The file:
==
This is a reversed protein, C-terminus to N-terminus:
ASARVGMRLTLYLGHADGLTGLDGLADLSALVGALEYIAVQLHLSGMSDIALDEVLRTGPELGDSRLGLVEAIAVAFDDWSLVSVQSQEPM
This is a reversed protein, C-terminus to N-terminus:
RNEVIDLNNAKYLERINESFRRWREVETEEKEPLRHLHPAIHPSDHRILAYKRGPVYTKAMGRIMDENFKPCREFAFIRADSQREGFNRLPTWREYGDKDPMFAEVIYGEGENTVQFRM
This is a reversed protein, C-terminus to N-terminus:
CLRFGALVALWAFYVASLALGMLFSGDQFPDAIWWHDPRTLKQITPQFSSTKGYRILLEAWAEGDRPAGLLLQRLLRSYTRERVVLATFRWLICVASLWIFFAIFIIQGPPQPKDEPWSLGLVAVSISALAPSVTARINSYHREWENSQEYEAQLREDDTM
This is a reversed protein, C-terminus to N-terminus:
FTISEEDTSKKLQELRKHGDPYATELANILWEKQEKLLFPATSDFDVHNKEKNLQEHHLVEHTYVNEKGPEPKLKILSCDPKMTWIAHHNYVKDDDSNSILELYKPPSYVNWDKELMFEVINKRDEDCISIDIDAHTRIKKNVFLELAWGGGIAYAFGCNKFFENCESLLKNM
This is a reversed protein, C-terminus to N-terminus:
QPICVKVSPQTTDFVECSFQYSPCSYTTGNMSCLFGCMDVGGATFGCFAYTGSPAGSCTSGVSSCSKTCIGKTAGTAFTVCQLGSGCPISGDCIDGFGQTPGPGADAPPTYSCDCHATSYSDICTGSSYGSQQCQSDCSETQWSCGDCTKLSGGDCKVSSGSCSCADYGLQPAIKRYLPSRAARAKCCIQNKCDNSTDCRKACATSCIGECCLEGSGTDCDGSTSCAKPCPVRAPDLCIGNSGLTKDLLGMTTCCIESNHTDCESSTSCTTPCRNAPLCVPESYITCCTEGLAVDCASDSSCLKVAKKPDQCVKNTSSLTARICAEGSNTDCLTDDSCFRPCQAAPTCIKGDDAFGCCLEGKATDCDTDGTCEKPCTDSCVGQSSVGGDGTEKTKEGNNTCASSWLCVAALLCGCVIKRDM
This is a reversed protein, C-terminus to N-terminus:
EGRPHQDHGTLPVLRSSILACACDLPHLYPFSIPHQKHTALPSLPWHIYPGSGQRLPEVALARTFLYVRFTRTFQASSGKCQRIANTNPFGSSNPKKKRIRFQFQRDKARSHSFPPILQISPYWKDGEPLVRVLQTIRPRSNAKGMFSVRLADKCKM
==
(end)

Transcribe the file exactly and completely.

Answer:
This is a reversed protein, C-terminus to N-terminus:
ASARVGMRLTLYLGHADGLTGLDGLADLSALVGALEYIAVQLHLSGMSDIALDEVLRTGPELGDSRLGLVEAIAVAFDDWSLVSVQSQEPM
This is a reversed protein, C-terminus to N-terminus:
RNEVIDLNNAKYLERINESFRRWREVETEEKEPLRHLHPAIHPSDHRILAYKRGPVYTKAMGRIMDENFKPCREFAFIRADSQREGFNRLPTWREYGDKDPMFAEVIYGEGENTVQFRM
This is a reversed protein, C-terminus to N-terminus:
CLRFGALVALWAFYVASLALGMLFSGDQFPDAIWWHDPRTLKQITPQFSSTKGYRILLEAWAEGDRPAGLLLQRLLRSYTRERVVLATFRWLICVASLWIFFAIFIIQGPPQPKDEPWSLGLVAVSISALAPSVTARINSYHREWENSQEYEAQLREDDTM
This is a reversed protein, C-terminus to N-terminus:
FTISEEDTSKKLQELRKHGDPYATELANILWEKQEKLLFPATSDFDVHNKEKNLQEHHLVEHTYVNEKGPEPKLKILSCDPKMTWIAHHNYVKDDDSNSILELYKPPSYVNWDKELMFEVINKRDEDCISIDIDAHTRIKKNVFLELAWGGGIAYAFGCNKFFENCESLLKNM
This is a reversed protein, C-terminus to N-terminus:
QPICVKVSPQTTDFVECSFQYSPCSYTTGNMSCLFGCMDVGGATFGCFAYTGSPAGSCTSGVSSCSKTCIGKTAGTAFTVCQLGSGCPISGDCIDGFGQTPGPGADAPPTYSCDCHATSYSDICTGSSYGSQQCQSDCSETQWSCGDCTKLSGGDCKVSSGSCSCADYGLQPAIKRYLPSRAARAKCCIQNKCDNSTDCRKACATSCIGECCLEGSGTDCDGSTSCAKPCPVRAPDLCIGNSGLTKDLLGMTTCCIESNHTDCESSTSCTTPCRNAPLCVPESYITCCTEGLAVDCASDSSCLKVAKKPDQCVKNTSSLTARICAEGSNTDCLTDDSCFRPCQAAPTCIKGDDAFGCCLEGKATDCDTDGTCEKPCTDSCVGQSSVGGDGTEKTKEGNNTCASSWLCVAALLCGCVIKRDM
This is a reversed protein, C-terminus to N-terminus:
EGRPHQDHGTLPVLRSSILACACDLPHLYPFSIPHQKHTALPSLPWHIYPGSGQRLPEVALARTFLYVRFTRTFQASSGKCQRIANTNPFGSSNPKKKRIRFQFQRDKARSHSFPPILQISPYWKDGEPLVRVLQTIRPRSNAKGMFSVRLADKCKM